Sunday, October 21, 2012

Sunday Q&A

This Sunday we veer away from the more generalized questions and concentrate on what this month is all about, before I dedicated it to Paul. The Gothic, the macabre, and Halloween!

Have you ever gone to the Whitby Goth Weekend? 

Answer: The Whitby Bookshop – a lovely independent bookstore with a friendly staff and a rickety spiral staircase – has held Brenda and Effie evenings each Beltane and Hallowe’en for as long as the Brenda books have been coming out. Each time it’s during Goth weekend, and they attract a lovely crowd – usually dressed up in Goth and Steampunk finery. I sit on a red velvet chair and read them a bit and do a Q+A and sign all their books.

Question: Authors Bram Stoker, Lewis Carroll, Elizabeth Gaskell, Charles Dickens, Wilkie Collins and A.S. Byatt all have had ties or works set in Whitby. What is the lure of Whitby? 

Answer: Whitby is an amazing place to visit – and it’s one of the most literary spots in the country. The first poet in written English was Caedmon – a cattle drover who lived at the Abbey – so it’s an extremely long lineage of those who’ve sent their characters running up and down those 199 steps. It’s an epic landscape and a cosy town – the perfect setting for the kind of stories I love.

Question: With new adaptations coming out every few years and with the recent success of the National Theatre’s production of Frankenstein, what do you think makes the story of Frankenstein withstand the test of time?

Answer: It’s a great story and has great characters – in both its literary and film incarnations. But it also taps into very big questions about what it means to be a human being and, beyond that, a person. The monster’s quest is about earning the right to be seen as a person in his own right.

The poor, abandoned Bride gets an ever rougher time than he does. Brenda’s search is always about becoming her own woman.

Question: Do you have an end goal in sight for Brenda and Effie, or will they keep toddling along messing with the mystical in Whitby?

Book Six is about to be published – ‘Brenda and Effie Forever!’ And you’ll see that they come to a kind of conclusion.

However… I’m working on something that will take them into a new dimension, of sorts.

Question: Do you ever hypothetically cast your books for the long overdue adaptations? And if so, who would you cast? Because if you don’t, I have some suggestions!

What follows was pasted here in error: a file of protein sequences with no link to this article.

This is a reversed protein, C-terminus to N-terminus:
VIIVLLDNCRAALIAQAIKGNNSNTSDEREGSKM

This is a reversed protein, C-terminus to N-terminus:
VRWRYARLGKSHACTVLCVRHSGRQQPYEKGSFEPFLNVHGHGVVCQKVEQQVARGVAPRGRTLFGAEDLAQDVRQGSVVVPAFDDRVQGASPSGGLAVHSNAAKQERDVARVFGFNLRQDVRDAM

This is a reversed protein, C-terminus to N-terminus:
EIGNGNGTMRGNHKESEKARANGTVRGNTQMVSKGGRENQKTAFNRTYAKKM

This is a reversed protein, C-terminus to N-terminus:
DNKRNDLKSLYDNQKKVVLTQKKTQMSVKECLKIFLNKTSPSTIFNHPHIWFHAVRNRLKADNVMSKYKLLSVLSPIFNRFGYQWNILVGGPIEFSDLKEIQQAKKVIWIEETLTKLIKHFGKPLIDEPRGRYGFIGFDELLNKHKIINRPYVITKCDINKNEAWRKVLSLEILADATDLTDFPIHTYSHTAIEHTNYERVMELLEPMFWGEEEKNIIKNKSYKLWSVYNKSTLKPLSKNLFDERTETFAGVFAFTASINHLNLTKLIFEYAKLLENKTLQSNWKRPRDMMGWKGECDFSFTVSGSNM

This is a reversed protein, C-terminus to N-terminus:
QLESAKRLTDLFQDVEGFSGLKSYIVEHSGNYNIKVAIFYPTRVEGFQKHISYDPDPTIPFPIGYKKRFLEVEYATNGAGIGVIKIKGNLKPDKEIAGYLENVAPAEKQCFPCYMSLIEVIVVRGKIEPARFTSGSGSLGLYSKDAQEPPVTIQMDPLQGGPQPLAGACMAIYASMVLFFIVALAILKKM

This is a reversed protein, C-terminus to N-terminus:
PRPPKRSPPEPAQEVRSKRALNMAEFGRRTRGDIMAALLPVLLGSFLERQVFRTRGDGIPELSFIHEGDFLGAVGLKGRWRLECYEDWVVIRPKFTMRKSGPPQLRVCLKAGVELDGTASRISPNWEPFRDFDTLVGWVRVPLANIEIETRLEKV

Answer: I try not to while I’m actually writing the things. But there’s lots of fun to be had doing that kind of casting once the books are finished. I love listening to people’s suggestions for Brenda and Effie character casting. I’m not even sure who I think of by now. Who do you think..?

I personally think that Geraldine James would be perfect for Brenda. Sure she's mainly known for the newer Robert Downey Junior Sherlock and Little Britain, but she's a fierce actress and has enough of a presence to do Brenda justice. As for Effie, I always see Annette Crosbie. She always comes across as funny and a little do-lally, but, if you've watched An Unsuitable Job for a Woman, you know she can kick some ass. As for Robert... hard choice, I picture him kind of innocent, like Thomas Howes as William from Downton, but he's too young, so let's go with Arthur Darvill from Doctor Who! I wish he could have ditched Amy and gone traveling with the Doctor alone... but that leaves him open for Brenda and Effie!

Question: October is the best month, ever. Disputable or indisputable?

Answer: I love Hallowe’en – and I think I might like November even more, though. This year’s perfect because the Hallowe’en Goth weekend in Whitby falls on the first weekend in November. I’m a Scorpio – so it’s home to me, really, this time of year. I like frosty blue mornings; misty afternoons with mulchy leaves, woodsmoke, wearing long coats and scarves and drinking spicy tea – and early nights with spooky old films and ghost stories and French red wine.

Question: Best Halloween costume you’ve ever had?

Answer: Best costume? When I was nine we had a wonderful teacher who directed our whole class in a twenty minute long, musical version of Ibsen’s Peer Gynt. Many of us were chosen to be trolls and we had marvelous costumes – mostly shredded old clothes – that came out again for that Hallowe’en and traipsing around our council estate, knocking on doors and giving people the screaming ab-dabs.


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